Election fever spreads in Kenya as fresh presidential polls loom

Source: Xinhua| 2017-09-06 22:32:06|Editor: Mu Xuequan
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by Bedah Mengo

NAIROBI, Sept. 6 (Xinhua) -- As Kenya readies for a fresh round of presidential polls, election fever is spreading faster across the East African nation.

The fever is being heightened by intensified campaigns and political rhetoric by the main protagonists, President Uhuru Kenyatta, and Opposition National Super Alliance (NASA) leader Raila Odinga.

The two are reorganizing their troops in readiness for a fierce election contest on Oct. 17 that spells doom for the political careers of both in case one loses.

On Tuesday, Kenyatta received a host of leaders from Odinga's strongholds, some of whom had defected after losing in Aug. 8 polls.

The leaders promised to campaign for Kenyatta in their regions even as he hit the trail on Tuesday, selling his candidature to residents on the outskirts of Nairobi.

Kenyatta castigated Odinga for rejecting Oct. 17 as the new date for the polls as set by the nation's electoral commission.

"Why is he against the new date? That's a person who is not ready to accept the will of the people. Being respectful does not mean I am a coward," he told a cheering crowd.

On the other hand, Odinga had on Monday received a former supporter of Kenyatta from his central Kenya bastion, who lost in the governorship seat.

Odinga on Tuesday campaigned in Kisii and Nyamira, western Kenya, capitalizing on Kenyatta's criticism and threats against Chief Justice David Maraga.

"The Chief Justice, who comes from this region, is a wise man. He helped us to reclaim our victory. We shall stop at nothing and I plead with you to vote for me to the last man, angrily and in protest to the stolen votes," said Odinga, as he called on Kenyatta to stop attacking the top court.

The heightened political rhetoric, with Odinga and Kenyatta failing to agree on nearly every important issue, is psyching up their supporters.

The official campaign period as set by the electoral commission started Wednesday, but the two leaders and their supporters have been selling their agenda to the voters soon after the election was annulled last Friday.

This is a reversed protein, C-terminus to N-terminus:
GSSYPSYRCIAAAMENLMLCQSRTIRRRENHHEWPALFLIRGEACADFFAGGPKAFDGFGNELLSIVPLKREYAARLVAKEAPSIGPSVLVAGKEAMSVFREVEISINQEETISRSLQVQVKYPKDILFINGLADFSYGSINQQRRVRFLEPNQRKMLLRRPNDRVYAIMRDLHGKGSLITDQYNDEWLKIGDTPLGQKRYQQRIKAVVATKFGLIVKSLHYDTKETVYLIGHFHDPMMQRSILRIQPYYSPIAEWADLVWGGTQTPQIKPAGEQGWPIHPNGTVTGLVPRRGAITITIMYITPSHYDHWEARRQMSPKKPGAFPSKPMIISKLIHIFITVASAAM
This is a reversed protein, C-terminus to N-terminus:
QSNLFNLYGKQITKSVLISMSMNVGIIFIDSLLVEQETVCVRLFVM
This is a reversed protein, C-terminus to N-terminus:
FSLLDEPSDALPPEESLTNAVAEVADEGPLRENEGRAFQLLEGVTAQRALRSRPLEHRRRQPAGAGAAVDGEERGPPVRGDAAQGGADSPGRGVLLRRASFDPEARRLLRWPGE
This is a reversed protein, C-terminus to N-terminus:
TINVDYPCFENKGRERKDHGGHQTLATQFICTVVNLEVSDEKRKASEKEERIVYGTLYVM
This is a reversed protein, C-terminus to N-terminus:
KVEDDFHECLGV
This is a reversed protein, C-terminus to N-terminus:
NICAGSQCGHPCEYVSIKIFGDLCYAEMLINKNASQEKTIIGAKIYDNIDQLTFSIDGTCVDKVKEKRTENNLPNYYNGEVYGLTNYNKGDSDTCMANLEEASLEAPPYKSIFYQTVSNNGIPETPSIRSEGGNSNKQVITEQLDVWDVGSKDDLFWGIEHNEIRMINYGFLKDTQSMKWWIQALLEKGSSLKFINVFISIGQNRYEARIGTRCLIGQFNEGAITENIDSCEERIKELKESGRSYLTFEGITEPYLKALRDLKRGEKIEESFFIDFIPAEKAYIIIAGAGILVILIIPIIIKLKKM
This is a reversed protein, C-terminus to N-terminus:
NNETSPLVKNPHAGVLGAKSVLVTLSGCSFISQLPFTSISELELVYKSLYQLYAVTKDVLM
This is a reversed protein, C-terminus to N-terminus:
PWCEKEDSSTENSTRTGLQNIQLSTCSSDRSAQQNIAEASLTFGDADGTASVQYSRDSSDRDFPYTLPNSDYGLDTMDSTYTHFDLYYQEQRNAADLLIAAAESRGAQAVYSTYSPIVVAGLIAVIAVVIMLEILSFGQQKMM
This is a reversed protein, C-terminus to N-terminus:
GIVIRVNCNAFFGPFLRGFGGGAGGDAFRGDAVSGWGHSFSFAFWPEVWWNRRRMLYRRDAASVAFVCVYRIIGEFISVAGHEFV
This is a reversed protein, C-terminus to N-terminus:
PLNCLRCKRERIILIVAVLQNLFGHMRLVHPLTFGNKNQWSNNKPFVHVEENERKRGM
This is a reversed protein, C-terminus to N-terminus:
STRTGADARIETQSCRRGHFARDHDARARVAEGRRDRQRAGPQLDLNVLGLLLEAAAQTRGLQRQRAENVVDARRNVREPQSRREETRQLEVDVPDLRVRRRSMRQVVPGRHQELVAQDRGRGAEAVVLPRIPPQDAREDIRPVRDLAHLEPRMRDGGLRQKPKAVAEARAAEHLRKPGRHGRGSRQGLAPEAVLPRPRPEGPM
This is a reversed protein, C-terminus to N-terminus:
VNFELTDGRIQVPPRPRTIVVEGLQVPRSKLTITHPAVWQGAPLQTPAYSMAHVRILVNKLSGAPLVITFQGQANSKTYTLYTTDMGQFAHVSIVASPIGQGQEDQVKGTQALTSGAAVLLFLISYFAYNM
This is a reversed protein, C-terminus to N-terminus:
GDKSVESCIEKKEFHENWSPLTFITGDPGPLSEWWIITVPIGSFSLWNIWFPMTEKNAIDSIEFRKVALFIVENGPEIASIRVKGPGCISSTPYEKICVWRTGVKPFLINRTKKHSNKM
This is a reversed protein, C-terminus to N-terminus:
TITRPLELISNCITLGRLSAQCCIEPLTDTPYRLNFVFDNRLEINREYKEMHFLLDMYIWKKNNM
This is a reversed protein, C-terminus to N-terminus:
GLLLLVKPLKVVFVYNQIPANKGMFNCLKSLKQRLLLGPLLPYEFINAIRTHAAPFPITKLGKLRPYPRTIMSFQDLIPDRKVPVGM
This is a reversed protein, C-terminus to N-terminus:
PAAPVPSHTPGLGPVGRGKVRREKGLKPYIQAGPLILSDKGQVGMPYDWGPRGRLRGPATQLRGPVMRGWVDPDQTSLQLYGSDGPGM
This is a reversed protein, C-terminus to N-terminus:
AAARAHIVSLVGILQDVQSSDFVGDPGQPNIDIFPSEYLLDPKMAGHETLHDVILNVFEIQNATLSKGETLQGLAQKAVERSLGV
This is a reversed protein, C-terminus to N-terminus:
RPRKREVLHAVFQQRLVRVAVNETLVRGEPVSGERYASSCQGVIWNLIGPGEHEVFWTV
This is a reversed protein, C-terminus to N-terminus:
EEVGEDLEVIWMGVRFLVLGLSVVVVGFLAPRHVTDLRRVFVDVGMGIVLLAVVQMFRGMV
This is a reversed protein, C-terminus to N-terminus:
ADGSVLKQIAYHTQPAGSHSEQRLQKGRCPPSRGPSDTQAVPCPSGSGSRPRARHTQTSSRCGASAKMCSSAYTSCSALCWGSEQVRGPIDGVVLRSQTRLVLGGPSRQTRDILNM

In the capital Nairobi, politics is taking center stage as residents in residential areas and in the central business district congregate in groups to talk about the upcoming polls.

Along Moi Avenue Street at Ambassador terminus on Wednesday morning, three groups of about 15 people each hurdled together separately listening to what appeared to be their leaders.

From afar, one would have thought the groups were discussing how to raise funds for a particular course but politics was at the center of their debates.

"This time round Raila must ensure he has agents in all polling stations to guard his votes. It is clear that his opponents seized the opportunity of missing agents to doctor results in Aug. 8 polls. Raila must do it, he may never get any other chance," said a man full of vigor.

Similar discussions happened at the two other groups showing the gravity of the coming polls on citizens' lives.

As the elections approach, some Kenyatta and Odinga supporters would suspend their daily activities to concentrate fully on politics.

Small traders are yet to start feeling the pinch but as Oct. 17 nears, business would plummet and many would be reluctant to bring in new stock as it happened before Aug. 8 polls.

The most affected, however, by the rising election fever in the East African nation is the stock market and the Kenya shilling.

The currency lost ground marginally on Wednesday against the U.S. dollar to trade at 103.3, according to the central bank, as political bickering on repeat presidential polls intensified, with many businesses aligning their operations to the coming polls.

On the other hand, NSE 20 Share Index, the stock market key indicator, had been hit harder by the election fever, losing some 200 points in two trading days as investors' wealth declined markedly in the same period.

"Kenya is a highly political country and Kenyans love politics, the reason why election fever spreads faster. The country is perpetually on campaign mode and activities only heighten when the polls draw closer.

"The Oct. 17 polls are do or die for the candidates, therefore people expect intense political campaigns which will affect many sectors and lives," said Bernard Mwaso of Edell IT Solutions in Nairobi, noting business has declined as corporates, his major clients, hold back on activities until after polls.